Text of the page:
As a Hollywood star with global appeal, Angelina Jolie's decision to publicise her preventative double mastectomy to reduce her chances of developing breast cancer has given support to women in a similar situation, say campaigners.
Her article in the New York Times has generated worldwide headlines about the risks of developing breast cancer comparable perhaps only to the publicity after Kylie Minogue revealed in 2005 that she had been diagnosed with the disease. The Australian star was given the all-clear the following year after surgery and chemotherapy.
Jolie wrote in the article entitled My Medical Choice that she carries a "faulty" BRCA1 gene, which sharply increases her risk of developing breast cancer and ovarian cancer.
Doctors estimated that she had an 87 per cent risk of breast cancer and a 50% risk of ovarian cancer, although the risk is different in the case of each woman, she said.
Her decision to go ahead with the mastectomy operation was "not easy" but she was "very happy" she had done so, as her chances of developing breast cancer following surgery have now dropped from 87 per cent to under 5 per cent.
Katherine Woods, research information manager at Breast Cancer Campaign, said about 50,000 cases of breast cancer in women are diagnosed every year in the UK. Around one in 20 of these, or 2,500, are thought to have been caused by inheriting a faulty BRCA gene.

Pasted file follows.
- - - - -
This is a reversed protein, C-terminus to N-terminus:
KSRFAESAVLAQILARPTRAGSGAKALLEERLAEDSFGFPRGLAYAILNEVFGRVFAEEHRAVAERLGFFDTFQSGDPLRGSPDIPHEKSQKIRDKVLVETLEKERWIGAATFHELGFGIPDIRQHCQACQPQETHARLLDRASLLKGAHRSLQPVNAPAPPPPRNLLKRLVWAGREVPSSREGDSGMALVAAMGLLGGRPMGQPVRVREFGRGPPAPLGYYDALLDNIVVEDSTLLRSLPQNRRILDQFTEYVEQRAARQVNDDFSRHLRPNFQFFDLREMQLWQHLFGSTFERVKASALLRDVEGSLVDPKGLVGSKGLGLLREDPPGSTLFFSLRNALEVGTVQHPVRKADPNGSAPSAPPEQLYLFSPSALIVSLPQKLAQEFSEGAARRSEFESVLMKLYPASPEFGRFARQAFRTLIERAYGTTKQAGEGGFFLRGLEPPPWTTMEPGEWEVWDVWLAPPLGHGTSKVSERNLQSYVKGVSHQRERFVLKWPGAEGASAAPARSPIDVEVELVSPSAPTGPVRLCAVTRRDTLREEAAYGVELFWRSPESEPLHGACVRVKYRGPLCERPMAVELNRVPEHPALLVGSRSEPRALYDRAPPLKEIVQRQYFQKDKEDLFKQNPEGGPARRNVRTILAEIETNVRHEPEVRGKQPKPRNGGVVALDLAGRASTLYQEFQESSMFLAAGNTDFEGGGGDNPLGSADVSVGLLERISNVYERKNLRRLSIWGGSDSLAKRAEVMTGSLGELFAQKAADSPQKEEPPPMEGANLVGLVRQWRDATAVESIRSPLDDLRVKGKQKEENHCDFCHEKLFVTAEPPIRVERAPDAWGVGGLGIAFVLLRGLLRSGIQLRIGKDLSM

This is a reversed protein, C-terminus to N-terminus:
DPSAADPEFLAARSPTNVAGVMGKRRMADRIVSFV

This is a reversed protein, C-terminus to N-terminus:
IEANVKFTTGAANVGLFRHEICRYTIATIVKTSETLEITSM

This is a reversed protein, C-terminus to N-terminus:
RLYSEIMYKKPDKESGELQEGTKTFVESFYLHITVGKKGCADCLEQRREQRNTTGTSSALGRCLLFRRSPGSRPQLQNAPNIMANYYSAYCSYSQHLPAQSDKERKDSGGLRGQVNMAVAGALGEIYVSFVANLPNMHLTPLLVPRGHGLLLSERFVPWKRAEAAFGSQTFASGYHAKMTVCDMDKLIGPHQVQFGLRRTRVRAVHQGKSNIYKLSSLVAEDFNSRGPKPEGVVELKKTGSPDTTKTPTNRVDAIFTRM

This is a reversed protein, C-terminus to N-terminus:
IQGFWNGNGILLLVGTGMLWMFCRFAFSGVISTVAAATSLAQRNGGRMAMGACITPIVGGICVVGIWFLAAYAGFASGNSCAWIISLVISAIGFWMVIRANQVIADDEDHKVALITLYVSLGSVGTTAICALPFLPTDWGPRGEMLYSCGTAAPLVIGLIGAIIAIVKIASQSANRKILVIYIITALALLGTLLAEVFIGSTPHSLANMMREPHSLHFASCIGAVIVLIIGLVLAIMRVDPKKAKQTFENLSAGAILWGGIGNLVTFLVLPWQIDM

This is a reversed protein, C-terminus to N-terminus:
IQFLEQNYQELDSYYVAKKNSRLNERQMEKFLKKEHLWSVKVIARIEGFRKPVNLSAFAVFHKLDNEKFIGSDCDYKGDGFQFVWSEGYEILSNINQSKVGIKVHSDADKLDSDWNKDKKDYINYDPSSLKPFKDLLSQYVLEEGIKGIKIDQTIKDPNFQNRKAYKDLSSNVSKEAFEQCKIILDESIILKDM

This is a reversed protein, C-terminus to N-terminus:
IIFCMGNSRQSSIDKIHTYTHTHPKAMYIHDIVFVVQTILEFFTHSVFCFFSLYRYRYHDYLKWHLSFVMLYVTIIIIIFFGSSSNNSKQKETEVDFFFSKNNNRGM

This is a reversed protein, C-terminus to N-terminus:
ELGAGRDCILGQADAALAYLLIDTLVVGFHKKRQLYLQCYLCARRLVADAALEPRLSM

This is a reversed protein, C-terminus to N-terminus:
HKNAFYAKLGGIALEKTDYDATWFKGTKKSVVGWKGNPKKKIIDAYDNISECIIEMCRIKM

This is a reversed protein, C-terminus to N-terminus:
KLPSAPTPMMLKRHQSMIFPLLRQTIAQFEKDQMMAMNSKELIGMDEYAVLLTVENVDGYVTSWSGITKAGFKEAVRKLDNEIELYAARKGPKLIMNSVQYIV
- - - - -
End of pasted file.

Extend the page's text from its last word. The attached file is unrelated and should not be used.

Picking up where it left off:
"The BRCA gene is really important in repairing damage to DNA. If that gene becomes damaged itself then the body is compromised in its ability to fix damage that occurs to DNA. In that case, that makes cancer a lot more likely to develop," she said.
She said the risk of developing breast cancer if there is a BRCA gene fault varies widely. "It really depends on the exact mutation that a woman has," she said.
For a faulty BRCA 1 gene the average risk is 55 per cent of developing breast cancer for women by the age of 70 years old. For BRCA 2 this average falls to 47 per cent, she said.
"It may not be helpful to talk about averages because there are such ranges," she said. "The range that we know about can be anything from 30 per cent up to 90 per cent."
She said family history and the closeness of relatives with the disease was a factor in deciding whether to refer a woman for possible genetic testing.
"It is about how many close relatives have developed breast cancer, whether it is a sister or a mother or a daughter who have developed breast cancer," she said.
"It is the number of these close relatives who have developed breast cancer and also the age at which they have developed it.
"Breast cancer tends to happen at a later age on the whole. If people in the family are getting it at a younger age then that may be a sign that genetics are at play."
She said women who were concerned should contact their GP. A GP would make a calculation of risks from family history before making a decision on whether to refer to a genetic counsellor.
"A woman would be talked through all that information and given all the facts that she needs to make a decision about whether she wants genetic testing," she said.